Do you pray? How do you pray (most of the time)? Structured prayers or impromptu prayers?  Long or short prayers?

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Ocean Size Love by Leigh Nash

I know what I’m doing may be dumb
I know I should not be staring at the sun
But the thought of you leads me to temptation
It’s the same whatever side you’re on
Separated we are delicate and small
And the space between needs a retention

I see you right in front of me as close as you can get
And I pray that you won’t leave this daydream yet

And it might seem much too far to get back to where you are
But it’s close enough with an ocean size love
So if you can’t reach out to me
Send a sign across the sea and I’ll pick it up with an ocean size love

I don’t have to worry anymore
If I really need you I’ll go to the shore
And the thought of you there is my protection

I see it right in front of me
A vision in my head
And I know this is as real as a daydream gets

And it might seem much too far to get back to where you are
But it’s close enough with an ocean size love
So if you can’t reach out to me
Send a sign across the sea and I’ll pick it up with an ocean size love

You make no sound but I can hear you in the wind
I can see this never ends
Like the sea
Like you for me

And it’s close enough with an ocean size love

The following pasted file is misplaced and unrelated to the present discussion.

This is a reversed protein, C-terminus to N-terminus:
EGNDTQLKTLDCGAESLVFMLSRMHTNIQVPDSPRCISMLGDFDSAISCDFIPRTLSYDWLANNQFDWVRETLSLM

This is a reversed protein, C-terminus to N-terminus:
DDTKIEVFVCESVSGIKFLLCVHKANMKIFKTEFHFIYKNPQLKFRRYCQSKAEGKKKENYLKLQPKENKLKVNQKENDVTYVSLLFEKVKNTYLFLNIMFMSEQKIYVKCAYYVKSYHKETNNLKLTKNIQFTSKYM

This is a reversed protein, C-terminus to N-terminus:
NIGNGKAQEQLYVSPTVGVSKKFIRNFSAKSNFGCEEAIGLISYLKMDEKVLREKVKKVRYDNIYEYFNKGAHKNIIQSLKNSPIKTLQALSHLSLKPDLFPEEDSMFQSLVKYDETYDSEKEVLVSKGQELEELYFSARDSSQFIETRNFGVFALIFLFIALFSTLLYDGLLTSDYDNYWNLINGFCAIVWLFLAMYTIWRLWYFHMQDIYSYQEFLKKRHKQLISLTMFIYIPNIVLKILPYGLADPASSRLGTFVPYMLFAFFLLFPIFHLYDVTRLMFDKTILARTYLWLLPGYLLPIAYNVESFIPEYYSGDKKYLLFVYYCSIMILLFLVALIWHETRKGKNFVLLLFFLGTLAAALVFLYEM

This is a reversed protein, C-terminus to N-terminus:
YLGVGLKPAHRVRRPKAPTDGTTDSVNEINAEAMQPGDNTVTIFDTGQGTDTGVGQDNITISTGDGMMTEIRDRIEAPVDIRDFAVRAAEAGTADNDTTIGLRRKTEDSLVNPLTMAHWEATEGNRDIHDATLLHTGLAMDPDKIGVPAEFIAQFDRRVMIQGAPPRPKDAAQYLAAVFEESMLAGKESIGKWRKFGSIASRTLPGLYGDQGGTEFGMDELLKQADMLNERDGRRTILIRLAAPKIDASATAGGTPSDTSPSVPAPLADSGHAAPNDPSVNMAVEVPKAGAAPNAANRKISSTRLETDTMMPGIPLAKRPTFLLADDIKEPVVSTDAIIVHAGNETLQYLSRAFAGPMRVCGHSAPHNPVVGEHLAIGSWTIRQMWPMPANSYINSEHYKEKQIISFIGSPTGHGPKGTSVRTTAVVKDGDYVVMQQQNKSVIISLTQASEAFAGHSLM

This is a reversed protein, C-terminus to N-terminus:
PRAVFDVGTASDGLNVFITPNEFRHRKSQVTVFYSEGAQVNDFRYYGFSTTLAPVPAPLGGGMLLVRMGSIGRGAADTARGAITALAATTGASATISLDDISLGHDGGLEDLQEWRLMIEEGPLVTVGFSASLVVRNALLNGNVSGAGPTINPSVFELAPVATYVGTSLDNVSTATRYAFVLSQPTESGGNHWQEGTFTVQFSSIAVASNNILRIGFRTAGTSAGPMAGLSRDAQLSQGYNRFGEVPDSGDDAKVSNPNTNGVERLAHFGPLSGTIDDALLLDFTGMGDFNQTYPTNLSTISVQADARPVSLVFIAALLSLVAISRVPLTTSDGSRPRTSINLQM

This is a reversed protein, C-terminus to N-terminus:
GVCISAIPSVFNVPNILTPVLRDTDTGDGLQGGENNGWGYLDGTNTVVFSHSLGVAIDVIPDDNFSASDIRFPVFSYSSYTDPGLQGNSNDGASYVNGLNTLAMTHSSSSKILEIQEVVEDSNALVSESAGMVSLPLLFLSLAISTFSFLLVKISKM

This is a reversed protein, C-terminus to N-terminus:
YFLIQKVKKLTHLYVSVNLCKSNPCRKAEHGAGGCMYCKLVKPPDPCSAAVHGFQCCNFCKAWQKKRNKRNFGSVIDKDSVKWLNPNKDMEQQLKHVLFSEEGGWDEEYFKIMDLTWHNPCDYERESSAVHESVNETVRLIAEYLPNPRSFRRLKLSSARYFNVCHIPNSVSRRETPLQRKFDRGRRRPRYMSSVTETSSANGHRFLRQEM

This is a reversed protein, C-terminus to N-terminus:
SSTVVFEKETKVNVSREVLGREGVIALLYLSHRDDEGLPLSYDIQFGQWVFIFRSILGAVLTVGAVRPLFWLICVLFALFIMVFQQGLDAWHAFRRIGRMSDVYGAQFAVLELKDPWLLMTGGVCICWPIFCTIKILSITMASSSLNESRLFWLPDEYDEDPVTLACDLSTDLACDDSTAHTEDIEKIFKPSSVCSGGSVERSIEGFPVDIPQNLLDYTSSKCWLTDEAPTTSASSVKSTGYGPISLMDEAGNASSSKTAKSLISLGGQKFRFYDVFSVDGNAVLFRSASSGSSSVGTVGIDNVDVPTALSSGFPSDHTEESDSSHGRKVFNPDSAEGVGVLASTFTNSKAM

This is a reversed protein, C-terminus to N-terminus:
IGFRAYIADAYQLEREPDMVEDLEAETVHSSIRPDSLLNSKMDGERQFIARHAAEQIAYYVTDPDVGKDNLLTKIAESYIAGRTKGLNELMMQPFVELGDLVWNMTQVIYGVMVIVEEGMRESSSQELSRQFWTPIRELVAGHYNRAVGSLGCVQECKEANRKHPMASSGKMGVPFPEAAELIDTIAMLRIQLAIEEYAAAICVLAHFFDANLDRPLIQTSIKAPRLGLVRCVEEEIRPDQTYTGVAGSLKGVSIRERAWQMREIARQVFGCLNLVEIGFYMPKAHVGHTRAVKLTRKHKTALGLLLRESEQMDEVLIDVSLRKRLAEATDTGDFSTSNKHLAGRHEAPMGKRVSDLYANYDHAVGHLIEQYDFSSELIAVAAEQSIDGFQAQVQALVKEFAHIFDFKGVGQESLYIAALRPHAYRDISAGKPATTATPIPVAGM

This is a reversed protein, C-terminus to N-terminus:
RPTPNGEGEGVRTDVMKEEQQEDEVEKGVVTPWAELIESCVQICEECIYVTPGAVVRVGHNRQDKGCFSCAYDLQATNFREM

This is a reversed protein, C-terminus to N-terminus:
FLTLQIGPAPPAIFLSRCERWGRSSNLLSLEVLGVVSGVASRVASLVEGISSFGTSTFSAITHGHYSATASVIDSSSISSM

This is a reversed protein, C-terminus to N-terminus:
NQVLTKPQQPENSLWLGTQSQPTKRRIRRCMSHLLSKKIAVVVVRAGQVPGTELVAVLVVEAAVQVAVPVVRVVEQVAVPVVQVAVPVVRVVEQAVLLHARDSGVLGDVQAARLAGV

So if you can’t reach out to me
Send a sign across the sea and I’ll pick it up with an ocean size love

And it might seem much too far to get back to where you are
But it’s close enough with an ocean size love
So if you can’t reach out to me
Send a sign across the sea and I’ll pick it up with an ocean size love

Read more at http://www.lyrics.com/ocean-size-love-lyrics-leigh-nash.html#dq9Aya1A2V70zZ7y.99

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The Infinite Gap Quote

“So I have learned this rule: When I want to do good, evil is there with me.  In my mind, I am happy with God’s law. But I see another law working in my body, which makes war against the law that my mind accepts. That other law working in my body is the law of sin, and it makes me its prisoner.  What a miserable man I am! Who will save me from this body that brings me death?” 

 

Pastor Dave read aloud from the seventh chapter of Romans to the group assembled around his dining table.  He looked up to see if they were still listening.  Every head was bowed, their eyes focused on the words of the page before them.

“This is about me,” Ainsling said to Li.

“This is what we were,” Pastor Dave remarked.  “Miserable.  Prisoners to sin.  Heading for death.”

“This is depressing,” said a girl beside Li, frowning.

“It would be if we stopped there.  It’s true; no one is perfect.  But we long to be.  We compare ourselves to each other, hoping we’ll be better than someone else.  But we can never be what we should be.  In spiritual terms, this is called the infinite gap.”

“Didn’t you say there was good news?” Li asked.

“Yes!  God knows what we are.  He sees the gap.  And he desperately loves us, so he made a way to fill the gap and free us from sin.  We can be free from the guilt that weighs us down.  He rescued us.”

“Like the Guardian?”

The Red Cloak, Chapter 9, The Infinite Gap